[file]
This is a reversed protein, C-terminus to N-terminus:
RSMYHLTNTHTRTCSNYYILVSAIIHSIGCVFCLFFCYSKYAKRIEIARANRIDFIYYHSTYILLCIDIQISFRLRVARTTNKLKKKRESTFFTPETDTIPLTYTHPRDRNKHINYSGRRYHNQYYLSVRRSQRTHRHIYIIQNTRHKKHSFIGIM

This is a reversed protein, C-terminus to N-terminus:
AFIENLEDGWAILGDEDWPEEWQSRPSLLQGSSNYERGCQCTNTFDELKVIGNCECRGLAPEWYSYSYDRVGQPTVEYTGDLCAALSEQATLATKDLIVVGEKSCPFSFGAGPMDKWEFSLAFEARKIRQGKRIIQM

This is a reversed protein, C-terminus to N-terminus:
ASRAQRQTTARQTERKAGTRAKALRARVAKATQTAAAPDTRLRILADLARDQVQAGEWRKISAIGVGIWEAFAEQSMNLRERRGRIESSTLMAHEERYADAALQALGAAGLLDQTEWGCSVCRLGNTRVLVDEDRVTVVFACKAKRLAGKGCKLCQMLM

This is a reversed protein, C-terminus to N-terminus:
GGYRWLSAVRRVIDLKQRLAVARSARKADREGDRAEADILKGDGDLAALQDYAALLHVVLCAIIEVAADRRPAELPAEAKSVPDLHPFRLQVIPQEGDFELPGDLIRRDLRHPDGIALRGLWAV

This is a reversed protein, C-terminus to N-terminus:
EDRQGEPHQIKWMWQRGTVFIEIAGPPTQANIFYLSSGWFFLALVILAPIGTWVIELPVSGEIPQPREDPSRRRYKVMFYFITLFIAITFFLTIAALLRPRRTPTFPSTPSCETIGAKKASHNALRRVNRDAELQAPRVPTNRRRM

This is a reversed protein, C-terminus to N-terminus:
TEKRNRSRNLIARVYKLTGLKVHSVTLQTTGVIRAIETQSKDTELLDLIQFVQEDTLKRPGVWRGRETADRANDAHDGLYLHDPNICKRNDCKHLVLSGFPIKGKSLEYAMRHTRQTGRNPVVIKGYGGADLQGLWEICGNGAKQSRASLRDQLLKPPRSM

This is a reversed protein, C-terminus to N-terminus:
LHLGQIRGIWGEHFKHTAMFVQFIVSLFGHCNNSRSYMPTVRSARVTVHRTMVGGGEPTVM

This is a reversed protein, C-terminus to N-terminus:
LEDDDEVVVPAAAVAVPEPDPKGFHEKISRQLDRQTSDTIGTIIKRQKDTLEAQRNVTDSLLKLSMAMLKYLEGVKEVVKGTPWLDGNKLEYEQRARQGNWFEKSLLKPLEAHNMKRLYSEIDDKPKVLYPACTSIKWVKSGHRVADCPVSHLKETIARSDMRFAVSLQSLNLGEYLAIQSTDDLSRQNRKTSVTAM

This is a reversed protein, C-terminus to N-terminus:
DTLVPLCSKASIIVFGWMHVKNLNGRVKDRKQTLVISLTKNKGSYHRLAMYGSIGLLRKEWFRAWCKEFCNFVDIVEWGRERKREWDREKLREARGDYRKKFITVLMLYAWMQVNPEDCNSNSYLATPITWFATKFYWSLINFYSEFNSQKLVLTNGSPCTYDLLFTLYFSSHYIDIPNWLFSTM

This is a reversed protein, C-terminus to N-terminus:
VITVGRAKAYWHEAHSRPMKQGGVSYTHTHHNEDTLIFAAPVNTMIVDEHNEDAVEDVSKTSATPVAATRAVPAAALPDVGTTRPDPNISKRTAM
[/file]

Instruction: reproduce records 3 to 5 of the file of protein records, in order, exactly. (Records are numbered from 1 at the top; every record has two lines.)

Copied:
This is a reversed protein, C-terminus to N-terminus:
ASRAQRQTTARQTERKAGTRAKALRARVAKATQTAAAPDTRLRILADLARDQVQAGEWRKISAIGVGIWEAFAEQSMNLRERRGRIESSTLMAHEERYADAALQALGAAGLLDQTEWGCSVCRLGNTRVLVDEDRVTVVFACKAKRLAGKGCKLCQMLM

This is a reversed protein, C-terminus to N-terminus:
GGYRWLSAVRRVIDLKQRLAVARSARKADREGDRAEADILKGDGDLAALQDYAALLHVVLCAIIEVAADRRPAELPAEAKSVPDLHPFRLQVIPQEGDFELPGDLIRRDLRHPDGIALRGLWAV

This is a reversed protein, C-terminus to N-terminus:
EDRQGEPHQIKWMWQRGTVFIEIAGPPTQANIFYLSSGWFFLALVILAPIGTWVIELPVSGEIPQPREDPSRRRYKVMFYFITLFIAITFFLTIAALLRPRRTPTFPSTPSCETIGAKKASHNALRRVNRDAELQAPRVPTNRRRM